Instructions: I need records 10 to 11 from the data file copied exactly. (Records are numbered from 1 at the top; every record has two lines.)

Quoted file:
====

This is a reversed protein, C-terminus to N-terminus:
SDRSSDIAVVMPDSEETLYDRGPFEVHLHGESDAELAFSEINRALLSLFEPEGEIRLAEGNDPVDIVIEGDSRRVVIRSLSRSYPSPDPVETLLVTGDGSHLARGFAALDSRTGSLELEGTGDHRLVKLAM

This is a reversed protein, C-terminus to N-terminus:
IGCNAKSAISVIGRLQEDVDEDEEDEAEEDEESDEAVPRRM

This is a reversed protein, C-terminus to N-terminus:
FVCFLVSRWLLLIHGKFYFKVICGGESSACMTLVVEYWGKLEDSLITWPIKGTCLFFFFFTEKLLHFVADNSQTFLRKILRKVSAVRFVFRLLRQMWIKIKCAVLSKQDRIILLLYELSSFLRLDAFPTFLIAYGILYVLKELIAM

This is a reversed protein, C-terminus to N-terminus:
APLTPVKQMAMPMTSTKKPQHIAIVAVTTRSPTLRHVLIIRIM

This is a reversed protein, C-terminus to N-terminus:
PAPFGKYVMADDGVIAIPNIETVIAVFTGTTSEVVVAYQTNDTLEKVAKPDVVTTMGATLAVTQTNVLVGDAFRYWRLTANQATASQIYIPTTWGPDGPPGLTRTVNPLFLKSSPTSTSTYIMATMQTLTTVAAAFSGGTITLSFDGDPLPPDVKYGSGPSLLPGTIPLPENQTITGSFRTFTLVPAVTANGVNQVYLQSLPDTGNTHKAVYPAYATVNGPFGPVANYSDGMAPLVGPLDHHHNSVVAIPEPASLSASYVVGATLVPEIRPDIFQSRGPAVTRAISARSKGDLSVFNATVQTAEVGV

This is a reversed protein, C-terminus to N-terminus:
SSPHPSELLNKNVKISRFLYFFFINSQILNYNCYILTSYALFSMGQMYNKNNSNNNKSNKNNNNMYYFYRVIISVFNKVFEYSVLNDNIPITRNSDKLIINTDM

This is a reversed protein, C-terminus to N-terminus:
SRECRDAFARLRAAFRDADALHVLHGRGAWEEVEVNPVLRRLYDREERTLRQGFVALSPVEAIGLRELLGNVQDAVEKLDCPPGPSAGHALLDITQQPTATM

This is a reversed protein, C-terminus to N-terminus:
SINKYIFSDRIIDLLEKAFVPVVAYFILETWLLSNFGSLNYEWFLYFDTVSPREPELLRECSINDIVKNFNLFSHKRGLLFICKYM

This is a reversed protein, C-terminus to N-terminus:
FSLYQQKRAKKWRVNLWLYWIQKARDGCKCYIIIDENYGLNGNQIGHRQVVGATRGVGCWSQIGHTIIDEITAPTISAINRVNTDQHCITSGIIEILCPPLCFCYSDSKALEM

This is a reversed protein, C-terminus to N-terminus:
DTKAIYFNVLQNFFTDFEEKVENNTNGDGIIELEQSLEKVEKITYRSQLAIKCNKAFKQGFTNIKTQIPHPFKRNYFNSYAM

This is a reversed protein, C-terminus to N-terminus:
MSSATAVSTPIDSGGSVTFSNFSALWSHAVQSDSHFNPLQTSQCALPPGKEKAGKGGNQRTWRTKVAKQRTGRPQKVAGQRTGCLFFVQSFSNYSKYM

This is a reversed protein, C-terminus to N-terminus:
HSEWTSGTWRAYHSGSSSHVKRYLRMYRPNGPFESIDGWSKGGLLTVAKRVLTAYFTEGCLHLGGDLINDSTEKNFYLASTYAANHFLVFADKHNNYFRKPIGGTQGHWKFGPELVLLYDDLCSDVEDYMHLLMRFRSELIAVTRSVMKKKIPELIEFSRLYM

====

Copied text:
This is a reversed protein, C-terminus to N-terminus:
DTKAIYFNVLQNFFTDFEEKVENNTNGDGIIELEQSLEKVEKITYRSQLAIKCNKAFKQGFTNIKTQIPHPFKRNYFNSYAM

This is a reversed protein, C-terminus to N-terminus:
MSSATAVSTPIDSGGSVTFSNFSALWSHAVQSDSHFNPLQTSQCALPPGKEKAGKGGNQRTWRTKVAKQRTGRPQKVAGQRTGCLFFVQSFSNYSKYM